4. Relationships between leaders and employees need to be richer. Relationships are central to cooperation, collaboration, and successful outcomes.
  5. Work should align with purpose and meaning. Purpose and meaning are too often downplayed while businesses emphasize financial motivation. A focus on financial motivators blinds leaders from helping employees do work that matters.
  6. Leaders need to actualize human potential. Actualizing human potential is built on the fundamental belief that people are inherently good, will do good, and can be trusted.

Shawn Murphy

Murphy is an independent consultant with 20 years’ experience working with a variety of organizations.

Leadership Quotes From John C. Maxwell

In Eric Jacobson Leadership, Eric Jacobson On Corporate Culture, Eric Jacobson On Leadership, John C. Maxwell, Leadership, Leadership Books, Leadership Quotes on March 25, 2016 at 6:54 pm

leadership - poster concept

The real gems in John C. Maxwell’s book, Everyone Communicates Few Connect, are the abundant leadership and communication quotes, such as these:

To add value to others, one must first value others.

People may hear your words, but they feel your attitude.

All good communicators get to the point before their listeners start asking, “What’s the point?”

The first time you say something, it’s heard. The second time, it’s recognized, and the third time it’s learned.

In the end, people are persuaded not by what we say, but by what they understand.

People pay attention when something that is said connects with something they greatly desire.

Maxwell also says that:

Management is about persuading people to do things they do not want to do, while leadership is about inspiring people to do things they never thought they could.

The book covers five principles and five practices to help readers so they can connect one-on-one, in a group, or with an audience.

How To Explain Change To Employees

In Change Management, Eric Jacobson Leadership, Eric Jacobson On Corporate Culture on December 15, 2015 at 5:55 am

When you communicate change to your team, explain the logical and rational reasons for the change:

1. Explain how the change will make employees feel before, during and after the implementation.

2. Explain the tactical plan and goals.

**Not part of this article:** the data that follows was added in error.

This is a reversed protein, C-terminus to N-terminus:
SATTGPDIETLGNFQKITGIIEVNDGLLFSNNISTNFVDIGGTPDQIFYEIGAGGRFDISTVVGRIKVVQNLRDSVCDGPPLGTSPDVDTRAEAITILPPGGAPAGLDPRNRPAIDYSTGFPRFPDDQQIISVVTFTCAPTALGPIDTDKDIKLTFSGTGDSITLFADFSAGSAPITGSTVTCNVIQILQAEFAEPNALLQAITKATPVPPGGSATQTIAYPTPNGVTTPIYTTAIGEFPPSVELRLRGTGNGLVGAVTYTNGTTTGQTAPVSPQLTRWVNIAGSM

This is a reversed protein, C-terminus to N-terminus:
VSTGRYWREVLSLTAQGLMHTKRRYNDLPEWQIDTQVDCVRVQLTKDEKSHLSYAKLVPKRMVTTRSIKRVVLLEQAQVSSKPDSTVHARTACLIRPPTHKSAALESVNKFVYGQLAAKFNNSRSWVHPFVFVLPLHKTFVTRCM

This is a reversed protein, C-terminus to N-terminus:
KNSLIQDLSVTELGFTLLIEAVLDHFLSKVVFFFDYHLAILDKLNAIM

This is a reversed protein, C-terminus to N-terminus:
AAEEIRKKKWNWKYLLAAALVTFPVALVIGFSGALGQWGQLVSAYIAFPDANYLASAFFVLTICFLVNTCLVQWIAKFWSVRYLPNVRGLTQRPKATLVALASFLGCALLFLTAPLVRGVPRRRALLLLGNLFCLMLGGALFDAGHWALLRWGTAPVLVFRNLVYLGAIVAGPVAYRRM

3. Answer questions from your team.

The Moments That Shape Your Company’s Culture

In Corporate Culture, Eric Jacobson On Corporate Culture, Eric Jacobson On Leadership on February 20, 2015 at 10:22 am

responsible leader

In his new book, The Responsible Leader, Tim Richardson explains that to create a high-performance culture, you need to plan and prepare for the following moments to ensure the conversations surrounding them are both meaningful and intentional:

  • recruitment and induction of new team members
  • performance management discussions
  • promotion interviews and talent management discussions
  • coaching discussions
  • customer sales presentations
  • handling customer complaints and problems
  • briefings to the press, analysts and wider market
  • senior leaders’ contact with, and briefings to, teams across the organization
  • internal presentations with executive committees
  • team meetings and management meetings

Richardson’s advice to improve the quality of these conversations is to consider:

  • How clear is the principal message for the conversation?
  • How can you ensure that the content of the discussion is focused on the key message(s)?
  • How can you ensure the quality of the listening by all parties?
  • How can you set a pace that is both focused and allows for real thinking?
  • What can you do to make the conversation a generative one that moves things forward?
  • How can you be responsible for holding parties accountable for responses and actions?
  • How will you ensure that decisions taken are mindful of the wider system and longer term as well as short term?
  • How will the organization’s values be demonstrated openly and authentically in the conversation?

Richardson is a Director of Waverly Learning and Director of Its Original Ltd. Previously Head of Leadership Development and Talent Management at PriceWaterhouseCoopers, he has worked with corporate clients, such as HSBC, BBC, BOC, Zurich, Centrica, Llloyds TSB, Barclays and Uniliver amongst others.

Thanks to the book’s publisher for sending me an advance copy of the book.